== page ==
Faced with weak demand from home buyers, home builders and sellers are increasing their focus on the rental market. And that’s likely good news for renters.
Home sellers are facing a tough market. The 30-year interest rate is sliding past 6%, according to Mortgage News Daily on Tuesday, compounded by recession fears, are holding buyers back.
Sellers are, as a result, giving into more concessions. One builder is even offering a “free finished basement.”
Put off by the softer market, some sellers in the south and the west are instead putting their homes on the rental market. Rick Palacios Jr., research director at John Burns Real Estate Consulting, tweeted TWTR, +0.81% :
Palacios Jr. said that he’s seeing a surge in sellers shifting from sales to rentals in California due to a rapidly cooling housing market in California, compared to the rest of the country.
“Home prices have been falling for several months now in major California markets, and sellers realize that, so they may be inclined to switch,” he told MarketWatch.
Some of these homeowners were hoping to flip their house, but the cooling market is holding them back, he noted.
“We know that investor transactions as a percentage of all home sales in places like Los Angeles, Orange County, San Diego, Sacramento, San Jose, and San Francisco, are all around 20% to 30%,” Palacios Jr. said.
“‘There are a lot of builders that believe that the for-rent market can offer a hedge to a slowing housing market.’”
The same trend is playing out among home builders.
“There are a lot of builders that believe that the for-rent market can offer a hedge to a slowing housing market,” Ali Wolf, chief economist at Zonda, told MarketWatch.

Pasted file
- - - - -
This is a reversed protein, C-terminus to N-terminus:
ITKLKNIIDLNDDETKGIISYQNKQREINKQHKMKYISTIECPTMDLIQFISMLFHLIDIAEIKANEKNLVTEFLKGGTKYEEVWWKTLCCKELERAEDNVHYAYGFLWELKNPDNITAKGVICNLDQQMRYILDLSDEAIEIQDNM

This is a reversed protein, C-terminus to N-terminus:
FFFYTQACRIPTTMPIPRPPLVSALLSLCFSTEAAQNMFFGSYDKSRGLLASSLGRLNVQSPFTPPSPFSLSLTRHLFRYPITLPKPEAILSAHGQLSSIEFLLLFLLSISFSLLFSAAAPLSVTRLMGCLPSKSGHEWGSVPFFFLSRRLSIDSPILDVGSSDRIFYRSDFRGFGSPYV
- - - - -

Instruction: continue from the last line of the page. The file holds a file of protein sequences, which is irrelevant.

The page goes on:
“There are builders that weren’t that active in the for-rent space a couple of years ago that are now working to build single-family homes for rent,” she added, “because they say we can offer the home, the location, the school district in some cases, all to a consumer without them having to worry about the down payment.”
Wolf said she’s seeing the pivot happen where land prices are slightly cheaper, and where demand is still strong, like in Phoenix, Ariz., and parts of the south and the midwest.
On their third-quarter earnings call earlier this month, home builder Hovnanian Enterprises laid out their pivot plans.
“Last quarter, we began construction of our first 200 home built-to-rent community, which is pre-sold at solid margins,” Ara Hovnanian, chairman, president and CEO of Hovnanian Enterprises HOV, said on the call.
“‘Last quarter, we began construction of our first 200 home built-to-rent community, which is pre-sold at solid margins.’”
He added that they intend to pursue two other projects where they plan to build 350 more built-to-rent homes.
“Build-to-rent is a large potential revenue source that can help fill some of our pipeline gap, from our traditional for-sale homes market during this time of extreme buyer hesitation,” Hovnanian said, and “we’re seeing tremendous investor interest.”
“We’re quite excited about our opportunities in the growing sector.”
In their view, build-to-rent homes are simpler to build. And it’s easy to switch “back and forth,” the company added.
Ultimately, the pivot to rentals may ease pressure for renters, who have had to contend with a tough market in recent months.
Rents are decelerating, Apartment List said in its September rent report, due to a “slight uptick” in vacancies. That’s likely to increase as builders push further into the build-to-rent market.
Got thoughts on the housing market? Write to MarketWatch reporter Aarthi Swaminathan at firstname.lastname@example.org